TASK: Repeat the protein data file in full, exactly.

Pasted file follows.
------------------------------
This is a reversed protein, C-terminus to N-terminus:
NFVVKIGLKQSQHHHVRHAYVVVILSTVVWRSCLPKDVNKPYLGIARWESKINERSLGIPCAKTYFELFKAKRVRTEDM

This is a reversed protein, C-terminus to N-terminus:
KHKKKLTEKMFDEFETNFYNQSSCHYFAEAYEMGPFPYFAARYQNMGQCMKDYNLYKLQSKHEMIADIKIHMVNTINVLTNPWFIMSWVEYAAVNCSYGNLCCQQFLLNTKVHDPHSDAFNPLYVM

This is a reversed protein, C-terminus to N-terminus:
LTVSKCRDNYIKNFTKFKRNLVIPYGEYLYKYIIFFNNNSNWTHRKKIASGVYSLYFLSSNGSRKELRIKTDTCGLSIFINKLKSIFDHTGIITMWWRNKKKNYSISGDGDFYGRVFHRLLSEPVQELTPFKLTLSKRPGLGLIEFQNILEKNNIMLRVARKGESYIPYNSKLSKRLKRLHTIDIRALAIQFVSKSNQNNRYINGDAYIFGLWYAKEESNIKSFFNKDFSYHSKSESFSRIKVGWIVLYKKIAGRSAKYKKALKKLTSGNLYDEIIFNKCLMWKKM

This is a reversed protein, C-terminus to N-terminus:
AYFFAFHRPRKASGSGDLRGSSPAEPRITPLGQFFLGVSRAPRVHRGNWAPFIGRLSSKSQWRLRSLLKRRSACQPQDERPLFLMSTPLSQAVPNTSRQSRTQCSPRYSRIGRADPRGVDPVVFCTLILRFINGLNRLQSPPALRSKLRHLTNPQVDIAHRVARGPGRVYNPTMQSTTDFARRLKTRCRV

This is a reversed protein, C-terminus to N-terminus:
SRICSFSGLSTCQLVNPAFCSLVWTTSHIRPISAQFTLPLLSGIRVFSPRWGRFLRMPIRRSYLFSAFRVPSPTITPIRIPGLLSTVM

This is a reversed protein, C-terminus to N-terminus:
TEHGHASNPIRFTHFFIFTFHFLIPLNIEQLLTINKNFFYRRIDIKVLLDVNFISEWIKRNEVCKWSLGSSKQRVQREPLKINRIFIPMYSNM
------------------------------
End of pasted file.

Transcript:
This is a reversed protein, C-terminus to N-terminus:
NFVVKIGLKQSQHHHVRHAYVVVILSTVVWRSCLPKDVNKPYLGIARWESKINERSLGIPCAKTYFELFKAKRVRTEDM

This is a reversed protein, C-terminus to N-terminus:
KHKKKLTEKMFDEFETNFYNQSSCHYFAEAYEMGPFPYFAARYQNMGQCMKDYNLYKLQSKHEMIADIKIHMVNTINVLTNPWFIMSWVEYAAVNCSYGNLCCQQFLLNTKVHDPHSDAFNPLYVM

This is a reversed protein, C-terminus to N-terminus:
LTVSKCRDNYIKNFTKFKRNLVIPYGEYLYKYIIFFNNNSNWTHRKKIASGVYSLYFLSSNGSRKELRIKTDTCGLSIFINKLKSIFDHTGIITMWWRNKKKNYSISGDGDFYGRVFHRLLSEPVQELTPFKLTLSKRPGLGLIEFQNILEKNNIMLRVARKGESYIPYNSKLSKRLKRLHTIDIRALAIQFVSKSNQNNRYINGDAYIFGLWYAKEESNIKSFFNKDFSYHSKSESFSRIKVGWIVLYKKIAGRSAKYKKALKKLTSGNLYDEIIFNKCLMWKKM

This is a reversed protein, C-terminus to N-terminus:
AYFFAFHRPRKASGSGDLRGSSPAEPRITPLGQFFLGVSRAPRVHRGNWAPFIGRLSSKSQWRLRSLLKRRSACQPQDERPLFLMSTPLSQAVPNTSRQSRTQCSPRYSRIGRADPRGVDPVVFCTLILRFINGLNRLQSPPALRSKLRHLTNPQVDIAHRVARGPGRVYNPTMQSTTDFARRLKTRCRV

This is a reversed protein, C-terminus to N-terminus:
SRICSFSGLSTCQLVNPAFCSLVWTTSHIRPISAQFTLPLLSGIRVFSPRWGRFLRMPIRRSYLFSAFRVPSPTITPIRIPGLLSTVM

This is a reversed protein, C-terminus to N-terminus:
TEHGHASNPIRFTHFFIFTFHFLIPLNIEQLLTINKNFFYRRIDIKVLLDVNFISEWIKRNEVCKWSLGSSKQRVQREPLKINRIFIPMYSNM